TRIAL AND TERROR
MANDI GRAY REVISITS ( AND REENACTS) HER RAPE TRIAL IN SLUT OR NUT
Mandi Gray is cautiously optimistic about #MeToo, and rightfully so. After her rapist was convicted in 2016, a year later – around the same time the #MeToo movement started gaining momentum – that conviction was overturned and the charges withdrawn.
“My sexual assault trial was at the height of [Jian] Ghomeshi when we heard similar lines of believing women. That was a direct contrast to my experience,” she says.
So on the phone with Gray to talk about Slut Or Nut: Diary Of A Rape Trial, which premieres at the film festival on May 2, I hesitate to say, “Congratulations.”
It seems inappropriate considering the local documentary by Kelly Showker recounts Gray’s ordeal with Ontario’s educational and judicial systems while trying to hold a man accountable. Instead, I stumble over a few words before sheepishly offering my praise – and then immediately apologize.
Gray laughs and says, “Thank you,” before explaining that in the past three years, she’s heard it all.
In 2015, Gray was raped by fellow York Univer- sity PhD student Mustafa Ururyar. She pressed charges, and the trial, conviction and subsequent result were highly publicized by local media.
By the time audiences see Slut Or Nut, less than six months will have passed since Ururyar was required to sign a peace bond because Gray refused to participate in a retrial. For Gray, she’s attempting to move on with her life, and that begins by telling her story on her own terms.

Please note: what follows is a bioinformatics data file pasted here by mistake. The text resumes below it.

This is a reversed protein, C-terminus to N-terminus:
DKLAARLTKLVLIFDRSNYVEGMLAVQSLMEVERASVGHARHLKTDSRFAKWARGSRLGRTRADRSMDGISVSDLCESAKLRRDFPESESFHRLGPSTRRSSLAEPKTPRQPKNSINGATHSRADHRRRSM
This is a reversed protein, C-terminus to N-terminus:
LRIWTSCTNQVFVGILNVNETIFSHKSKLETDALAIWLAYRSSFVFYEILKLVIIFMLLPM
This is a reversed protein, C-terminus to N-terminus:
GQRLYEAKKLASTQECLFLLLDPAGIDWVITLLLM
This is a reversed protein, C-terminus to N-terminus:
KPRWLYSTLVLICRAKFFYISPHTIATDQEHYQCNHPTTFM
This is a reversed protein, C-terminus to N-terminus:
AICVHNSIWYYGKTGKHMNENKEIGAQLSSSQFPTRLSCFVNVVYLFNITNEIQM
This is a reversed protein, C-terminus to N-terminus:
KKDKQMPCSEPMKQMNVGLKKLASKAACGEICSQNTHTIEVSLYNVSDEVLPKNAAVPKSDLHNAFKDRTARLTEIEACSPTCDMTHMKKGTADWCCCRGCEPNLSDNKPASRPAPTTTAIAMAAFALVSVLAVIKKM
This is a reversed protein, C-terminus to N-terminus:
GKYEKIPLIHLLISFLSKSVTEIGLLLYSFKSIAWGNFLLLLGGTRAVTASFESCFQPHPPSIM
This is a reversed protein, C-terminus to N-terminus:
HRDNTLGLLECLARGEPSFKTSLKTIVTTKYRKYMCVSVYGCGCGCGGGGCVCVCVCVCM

“So much of my life is guided by the shame of what’s happened, and I reached a breaking point,” she explains. “Having a sense of humour and a support system have helped me not worry about regretting anything.”
“[ COLLABORATING ON THE FILM] WAS ON MY OWN TERMS. IT GAVE ME MY POWER BACK.”
Gray began documenting her assault by writing in a journal, and when that got exhausting, she filmed short video diaries on her phone.
“I started documenting largely because I was getting a lot of run around from the university, so I documented all the conversations I had and what was being said to me,” she says.
Eventually, Gray met filmmaker Showker, who expressed an interest in helping her tell her story. Gray was keen on having input in every step of the process, and says that collaborating with Showker helped her regain the agency she lost during the trial.
“What was cool about it was it was on my own terms,” she adds. “It gave me my power back.”
They also bonded over wanting to help raise women’s voices. The majority of the film crew and the entirety of the art and music department was composed of women-identified folks, many of whom are also survivors of sexual assault.
One of the collaborators, Toronto-based artist Hana Shafi (also known as @FrizzKidArt), contributed colourful illustrations of affirmations used throughout the documentary.
Shafi’s online popularity, especially on Instagram, has grown since the start of the #MeToo movement, and Slut Or Nut’s release could not be more perfectly timed as a result.
Gray hopes the film adds to the urgent conversation by helping reduce the stigma around assault survivors and shine a light on the issues with our judicial system.
“At the end of the day, I want people to recognize that statistically it’s likely they know somebody who’s experienced sexual assault,” says Gray.
“Maybe they have misconceptions of what a survivor looks like and what they should do, and I really hope the film challenges that.”
Mandi Gray hopes her film helps reduce the stigma around assault survivors.